Silver Wordsmith: An author's journey
As Kviye made her way up the ladder and into the passage that led towards the cockpit, she was hit with the same familiar smell – of getting tucked in at bedtime, of breakfast around the table in the early blue light of dawn as her mother readied to go on a flight, of evenings spent reading or tinkering with spare parts by lamplight. It was the smell of her mother, and after all these years this space still exuded it. In all likelihood, it was her mother who had actually soaked up the ancient smells of the skiff, but Kviye pushed away this truth in favour of her mother’s presence lingering here after all these years, watching over Kviye, ready to guide her through the flight she was about to undertake.
The skiff’s engine purred to life, only a high-pitched whine and vibrations in her feet indicating it was on. She gently lifted the ship off the ground and out of the hangar, and then having pointed the nose to her destination, initiated the throttle and shot above the landscape.
Lakes and crisscrossing streams zipped by underfoot as she slowly gained altitude to get above the storm whose edges she could already see on the horizon. Within fifteen minutes, all that lay below were cobalt churning clouds pressing down on the marshes where even the soil would ripple in waves from the wind. The cabin of the skiff shuddered and she brought it up even higher.
The previous year, she attempted to prove her theory and tested the limits of the skiff’s ability. She brought it up higher than she ever had, higher than the altitude her mother had warned her never to try rise above, a rather specific number that made Kviye wonder as to the origins of its calculation, and just when she thought everything she heard was simply an old fable designed to keep hearts rooted firmly to the ground, the ship stalled and she made it hallway to the surface before regaining control, telling of her failed experiment to no one but Valyen. Even with that knowledge, Valyen still procured the part for her, and if it worked the way Kviye expected, then the next time she made the attempt, she should be able to take the skiff out of the atmosphere and make it one step closer to proving that it was these ships that were what brought her ancestors here from somewhere out there; the birthplace of humanity.
Once the storm cleared, she was already past the marshes, and entering the drier hilly grasslands on the south side of their small continent. She lowered the ship closer to the ground, observing the small moving dots of the massive four-legged creatures that grazed these parts undisturbed by their human neighbours. There were only two rivers that meandered through these valleys, the occasional white blemishes of human settlements jutting off to the side. Kviye wondered how everyone that below was so content to assume they had always been there, that there was no other home than this small moon circling a grey gas giant. “Where had they come from?” was a question that not only didn’t have an answer, but no askers as well. Valyen’s response had always been “why do you care?” and even her mother couldn’t provide her with anything satisfactory.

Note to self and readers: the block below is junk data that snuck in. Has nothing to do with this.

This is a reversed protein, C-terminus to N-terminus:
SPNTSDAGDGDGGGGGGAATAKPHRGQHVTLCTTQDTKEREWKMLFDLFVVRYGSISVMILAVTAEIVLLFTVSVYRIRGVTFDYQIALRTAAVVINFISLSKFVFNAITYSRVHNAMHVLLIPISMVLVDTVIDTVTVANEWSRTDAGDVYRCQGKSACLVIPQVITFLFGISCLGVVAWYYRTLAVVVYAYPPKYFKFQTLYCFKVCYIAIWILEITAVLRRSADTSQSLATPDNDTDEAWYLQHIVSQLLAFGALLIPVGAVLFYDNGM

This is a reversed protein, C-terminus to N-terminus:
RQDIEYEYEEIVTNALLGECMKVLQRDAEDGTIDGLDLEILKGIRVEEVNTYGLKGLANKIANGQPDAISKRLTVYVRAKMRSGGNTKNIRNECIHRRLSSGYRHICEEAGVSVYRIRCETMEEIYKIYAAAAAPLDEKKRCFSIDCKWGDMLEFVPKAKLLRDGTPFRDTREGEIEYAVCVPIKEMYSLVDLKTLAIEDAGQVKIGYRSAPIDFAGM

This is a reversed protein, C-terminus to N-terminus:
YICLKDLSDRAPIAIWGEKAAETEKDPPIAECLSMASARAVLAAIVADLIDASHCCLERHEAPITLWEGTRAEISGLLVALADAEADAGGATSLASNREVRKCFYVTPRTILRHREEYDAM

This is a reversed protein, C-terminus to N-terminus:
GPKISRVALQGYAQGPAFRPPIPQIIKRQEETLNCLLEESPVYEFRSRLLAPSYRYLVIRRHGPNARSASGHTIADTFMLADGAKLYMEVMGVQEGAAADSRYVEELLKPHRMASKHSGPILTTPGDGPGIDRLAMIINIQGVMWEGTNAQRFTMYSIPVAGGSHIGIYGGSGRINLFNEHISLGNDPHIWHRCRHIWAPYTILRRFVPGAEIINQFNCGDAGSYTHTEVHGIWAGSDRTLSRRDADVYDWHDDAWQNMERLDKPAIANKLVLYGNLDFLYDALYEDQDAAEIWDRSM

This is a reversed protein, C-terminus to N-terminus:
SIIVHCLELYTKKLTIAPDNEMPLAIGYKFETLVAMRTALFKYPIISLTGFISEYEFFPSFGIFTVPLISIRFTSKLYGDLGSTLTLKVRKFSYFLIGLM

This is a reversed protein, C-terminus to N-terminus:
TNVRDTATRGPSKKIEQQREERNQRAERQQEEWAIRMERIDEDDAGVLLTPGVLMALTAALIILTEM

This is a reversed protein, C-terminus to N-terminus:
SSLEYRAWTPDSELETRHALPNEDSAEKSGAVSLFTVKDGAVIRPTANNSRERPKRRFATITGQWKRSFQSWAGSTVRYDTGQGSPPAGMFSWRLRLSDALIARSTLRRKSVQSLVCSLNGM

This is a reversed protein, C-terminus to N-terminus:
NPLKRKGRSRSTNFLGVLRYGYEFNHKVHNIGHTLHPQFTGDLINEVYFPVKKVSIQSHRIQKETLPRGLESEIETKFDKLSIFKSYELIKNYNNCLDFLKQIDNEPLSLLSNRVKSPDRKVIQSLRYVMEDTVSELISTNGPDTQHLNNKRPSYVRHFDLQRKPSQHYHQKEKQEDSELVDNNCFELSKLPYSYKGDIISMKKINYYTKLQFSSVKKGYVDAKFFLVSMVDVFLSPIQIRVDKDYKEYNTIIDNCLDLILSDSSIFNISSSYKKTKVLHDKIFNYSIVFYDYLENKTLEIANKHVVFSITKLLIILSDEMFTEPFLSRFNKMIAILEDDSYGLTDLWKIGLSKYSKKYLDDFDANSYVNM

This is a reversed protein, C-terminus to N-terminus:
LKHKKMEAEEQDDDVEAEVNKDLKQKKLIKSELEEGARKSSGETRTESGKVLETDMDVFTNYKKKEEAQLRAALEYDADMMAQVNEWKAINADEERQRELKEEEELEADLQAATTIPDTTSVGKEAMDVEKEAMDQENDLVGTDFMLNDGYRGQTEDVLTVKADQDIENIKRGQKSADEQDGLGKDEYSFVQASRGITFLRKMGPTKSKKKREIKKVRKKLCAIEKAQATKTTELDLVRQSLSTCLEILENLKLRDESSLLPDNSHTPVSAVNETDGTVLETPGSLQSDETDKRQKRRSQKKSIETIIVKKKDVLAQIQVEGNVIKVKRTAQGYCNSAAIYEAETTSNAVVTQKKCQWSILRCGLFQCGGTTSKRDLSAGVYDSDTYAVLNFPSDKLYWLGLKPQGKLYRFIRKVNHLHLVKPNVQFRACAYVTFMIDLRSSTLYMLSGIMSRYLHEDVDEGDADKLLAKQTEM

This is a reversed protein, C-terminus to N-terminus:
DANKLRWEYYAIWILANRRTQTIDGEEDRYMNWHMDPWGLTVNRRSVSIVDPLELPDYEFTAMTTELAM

Kviye had brought it up about ten years earlier, before her mother had fallen sick with the grey, when her parents decided she was old enough to learn the family business and she started accompanying her mother on her flights as co-pilot.
“Ma, so how old is this skiff anyway?” Kviye had asked, running her hand over the main console, her fingers tracing buttons that had probably long lost their original colour.
“I’m not sure,” her mother answered, not taking her eyes off the view outside. “It must’ve been in our family for, well, at least a hundred generations.”
Kviye sighed. “Yes, but who built it?”
“Someone who knew what they were doing.” Her mother smiled, and then gently tapped one of the displays on the console. “Hey, are you going to watch that gauge?” Kviye had snapped out of her daydream, about the ancestors that must have built the skiffs and taken their secrets with them, and pressed a lever to correct the ship’s vibration before the turbulence had truly kicked in.
It was the same gauge that was bothering her now, and she corrected for the strong winds coming off the sea. The pale walls of Zhakitrinbur glimmered in the distance, nestled against a vast ocean that contained nothing but the opposite side of their continent. Her and Valyen had spent many evenings of their childhood lying on the rooftop of Valyen’s family’s garage staring out over the dark expanse of water, with the perforated black blanket of sky overhead. Valyen had wondered about what lands may lie beyond the horizon, and while she gradually accepted the fact that the only land peaking above the waves on the moon was theirs and had turned her thoughts inward, to the garage downstairs and her growing list of responsibilities, Kviye’s own questions instead grew until their enormity dwarfed her life on Tanfana and threatened to push her from the shrunken rock.
Michael is a husband, father of three, lawyer, writer, and looking for that first big leap into publishing. All opinions are author's own.